Farther down the road, on the way in or out of Naramata centre, the switchbacks of the bench will take you past Legend Distilling. The perfect place for a quick imbibe and snack, this craft distillery produces premium small-batch gin, vodka, whisky, and liqueurs—hand made and packaged on-site using local botanicals. The tasting bar is open year-round, and the whisky is award-winning. Take picnic-style meals featuring fresh salad bowls, sandwiches, charcuterie boxes, marinated olives, pickles, and cheeses to go for the road or enjoy them on the patio overlooking Lake Okanagan. It’s the perfect start or end to your time in the valley.


The Stay

The glittering lake at the centre of the Okanagan is a major draw for summer tourists, but in truth, the hyperlocality of the food and wine scene is what makes the blink-and-you-miss-it town worth the trip.

The locals refer to the centre of Naramata as “the village,” and winemakers or wait staff alike recall community events informed by food, much of it anchored by the not-so-newly opened Naramata Inn. The 113-year-old inn was recently bought and renovated by chef Ned Bell; his wife, communications specialist Kate Colley; and their business partners, designer Maria Wiesner and retired A&W Canada CEO Paul Hollands.

The lodgings maintain the original 1908 charm complete with claw-foot bathtubs and vintage desks, but the welcome basket of French-informed Naramata cuisine on top of the antiques makes the experience exceedingly relevant in today’s conversation about slow food.

“For food of place, you need your feet in the dirt,” says Bell, the former Ocean Wise executive chef for the Vancouver Aquarium. When I ask why he left such a high-profile position to open an inn in a sleepy town, he explains how he was drawn back to the community where he grew up. Bell says that neighbours will appear at the kitchen door and offer them produce, and that will influence the menu that day or week.

Everywhere you look, the story is the same in Naramata, one of intense community.


The inn. Image courtesy of Naramata Inn.


The dining room at Naramata Inn. Image courtesy of Naramata Inn.


Row Fourteen patio.

The Stops

Winemaker Jay Drysdale of Bella Wines is running a small but mighty operation that follows ancestral regenerative farming practices including using pigs and chickens to forage and till the soil under his home block. When his pigs are old enough, he plans to offer one to the restaurant and one to the community feast that happens each year.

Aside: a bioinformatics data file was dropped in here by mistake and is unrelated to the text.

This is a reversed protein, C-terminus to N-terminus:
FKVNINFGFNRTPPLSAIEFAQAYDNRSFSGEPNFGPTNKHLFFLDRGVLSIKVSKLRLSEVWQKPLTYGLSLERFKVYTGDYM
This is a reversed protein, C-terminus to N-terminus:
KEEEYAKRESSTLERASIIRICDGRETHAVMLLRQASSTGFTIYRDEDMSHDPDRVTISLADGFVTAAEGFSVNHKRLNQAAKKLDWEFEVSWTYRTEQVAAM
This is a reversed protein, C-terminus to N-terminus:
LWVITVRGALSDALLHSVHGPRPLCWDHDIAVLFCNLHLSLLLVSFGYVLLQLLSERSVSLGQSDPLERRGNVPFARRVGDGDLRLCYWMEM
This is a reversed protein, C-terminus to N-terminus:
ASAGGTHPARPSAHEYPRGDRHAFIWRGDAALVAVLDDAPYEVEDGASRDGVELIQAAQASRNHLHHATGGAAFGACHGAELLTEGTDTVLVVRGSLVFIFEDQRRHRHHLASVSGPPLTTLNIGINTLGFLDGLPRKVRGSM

The hospitality of the place quickly reveals itself with each subsequent venture along the bench. Matt Sherlock, winemaker extraordinaire at Nichol Vineyard and co-owner of Lock & Worth with Nichol’s owner/winemaker Ross Hackworth, indulged us with a tour of the vineyard and was incredibly patient and knowledgeable. He made it clear that he has the time for anyone genuinely interested in learning about what they do.

Nichol Vineyard is family-run like most places worth visiting in Naramata. It was among the first three pioneering wineries on the Naramata Bench and the first to grow syrah in Canada. Currently all the grapes grow within 900 metres of the winery, and the vineyard continues to operate on a small scale, focusing on the quality of the grapes and the subsequent élevage in the winery.

Daydreamer Wines is another small family-run winery, a short jaunt up the road from Nichol. Co-owner Marcus Ansems comes from a winemaking family in Australia and is one of 10 masters of wine in Canada. He and his wife, Rachel, built Daydreamer on the principles of growing without systemic fungicides, herbicides, and pesticides, small-batch processing, and a sustainable approach.

Car photography by Dan Shackleton.